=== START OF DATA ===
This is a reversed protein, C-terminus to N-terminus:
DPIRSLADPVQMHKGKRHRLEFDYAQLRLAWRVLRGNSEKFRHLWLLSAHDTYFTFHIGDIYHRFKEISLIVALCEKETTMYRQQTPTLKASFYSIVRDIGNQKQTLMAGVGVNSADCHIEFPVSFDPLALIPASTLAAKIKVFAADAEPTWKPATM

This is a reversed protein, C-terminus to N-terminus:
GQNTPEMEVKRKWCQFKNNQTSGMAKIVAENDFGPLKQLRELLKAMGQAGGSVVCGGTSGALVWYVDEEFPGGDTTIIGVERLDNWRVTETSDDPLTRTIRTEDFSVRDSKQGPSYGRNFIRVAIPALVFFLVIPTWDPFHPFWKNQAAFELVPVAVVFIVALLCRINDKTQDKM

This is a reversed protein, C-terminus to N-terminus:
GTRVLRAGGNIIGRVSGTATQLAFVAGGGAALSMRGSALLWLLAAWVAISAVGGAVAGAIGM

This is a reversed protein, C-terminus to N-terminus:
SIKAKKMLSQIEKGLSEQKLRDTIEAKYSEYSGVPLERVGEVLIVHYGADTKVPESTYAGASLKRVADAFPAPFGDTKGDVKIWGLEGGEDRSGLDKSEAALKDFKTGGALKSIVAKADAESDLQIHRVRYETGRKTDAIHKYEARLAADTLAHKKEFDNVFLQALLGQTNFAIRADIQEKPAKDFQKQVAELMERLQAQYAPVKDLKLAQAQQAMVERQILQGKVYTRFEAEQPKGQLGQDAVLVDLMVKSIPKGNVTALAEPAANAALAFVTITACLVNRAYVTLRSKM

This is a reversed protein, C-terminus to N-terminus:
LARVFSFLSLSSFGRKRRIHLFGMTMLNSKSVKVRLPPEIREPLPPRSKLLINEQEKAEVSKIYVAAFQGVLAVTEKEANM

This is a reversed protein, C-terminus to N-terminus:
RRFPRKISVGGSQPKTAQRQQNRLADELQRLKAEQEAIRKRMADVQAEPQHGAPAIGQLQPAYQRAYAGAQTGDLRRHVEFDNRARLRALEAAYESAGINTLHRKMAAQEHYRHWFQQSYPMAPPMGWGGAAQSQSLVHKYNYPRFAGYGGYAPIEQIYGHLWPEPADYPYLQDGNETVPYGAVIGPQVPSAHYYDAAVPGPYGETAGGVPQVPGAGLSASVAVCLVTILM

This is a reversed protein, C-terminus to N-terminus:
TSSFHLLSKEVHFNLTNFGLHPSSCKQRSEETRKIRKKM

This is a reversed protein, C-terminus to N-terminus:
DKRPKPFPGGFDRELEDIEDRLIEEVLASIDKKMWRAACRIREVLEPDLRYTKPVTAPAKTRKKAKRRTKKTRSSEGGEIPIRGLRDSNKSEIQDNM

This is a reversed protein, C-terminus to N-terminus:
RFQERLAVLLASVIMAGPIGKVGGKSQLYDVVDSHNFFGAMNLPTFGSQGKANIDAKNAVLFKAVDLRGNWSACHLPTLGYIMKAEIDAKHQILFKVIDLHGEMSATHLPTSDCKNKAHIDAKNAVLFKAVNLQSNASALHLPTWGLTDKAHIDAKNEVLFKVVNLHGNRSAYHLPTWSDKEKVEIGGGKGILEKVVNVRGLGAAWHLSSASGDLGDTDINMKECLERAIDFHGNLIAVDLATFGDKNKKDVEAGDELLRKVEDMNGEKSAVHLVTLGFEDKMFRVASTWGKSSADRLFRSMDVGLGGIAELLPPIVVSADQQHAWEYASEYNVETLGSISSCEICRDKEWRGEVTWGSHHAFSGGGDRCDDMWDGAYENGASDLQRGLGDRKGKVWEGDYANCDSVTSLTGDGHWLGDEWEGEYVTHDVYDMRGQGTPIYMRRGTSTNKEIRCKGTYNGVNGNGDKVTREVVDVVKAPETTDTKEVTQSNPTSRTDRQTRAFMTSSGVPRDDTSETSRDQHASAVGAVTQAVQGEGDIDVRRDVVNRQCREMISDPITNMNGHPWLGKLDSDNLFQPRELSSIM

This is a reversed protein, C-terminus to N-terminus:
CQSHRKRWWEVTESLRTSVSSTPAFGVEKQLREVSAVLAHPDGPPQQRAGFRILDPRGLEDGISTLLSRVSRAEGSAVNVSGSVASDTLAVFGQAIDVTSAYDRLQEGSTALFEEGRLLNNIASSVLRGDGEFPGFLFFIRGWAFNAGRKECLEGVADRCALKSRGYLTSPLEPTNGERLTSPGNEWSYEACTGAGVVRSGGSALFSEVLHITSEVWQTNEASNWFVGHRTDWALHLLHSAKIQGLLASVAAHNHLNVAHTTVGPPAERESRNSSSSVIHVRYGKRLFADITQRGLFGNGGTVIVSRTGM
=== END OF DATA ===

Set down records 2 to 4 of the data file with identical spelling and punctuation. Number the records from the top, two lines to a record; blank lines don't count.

This is a reversed protein, C-terminus to N-terminus:
GQNTPEMEVKRKWCQFKNNQTSGMAKIVAENDFGPLKQLRELLKAMGQAGGSVVCGGTSGALVWYVDEEFPGGDTTIIGVERLDNWRVTETSDDPLTRTIRTEDFSVRDSKQGPSYGRNFIRVAIPALVFFLVIPTWDPFHPFWKNQAAFELVPVAVVFIVALLCRINDKTQDKM

This is a reversed protein, C-terminus to N-terminus:
GTRVLRAGGNIIGRVSGTATQLAFVAGGGAALSMRGSALLWLLAAWVAISAVGGAVAGAIGM

This is a reversed protein, C-terminus to N-terminus:
SIKAKKMLSQIEKGLSEQKLRDTIEAKYSEYSGVPLERVGEVLIVHYGADTKVPESTYAGASLKRVADAFPAPFGDTKGDVKIWGLEGGEDRSGLDKSEAALKDFKTGGALKSIVAKADAESDLQIHRVRYETGRKTDAIHKYEARLAADTLAHKKEFDNVFLQALLGQTNFAIRADIQEKPAKDFQKQVAELMERLQAQYAPVKDLKLAQAQQAMVERQILQGKVYTRFEAEQPKGQLGQDAVLVDLMVKSIPKGNVTALAEPAANAALAFVTITACLVNRAYVTLRSKM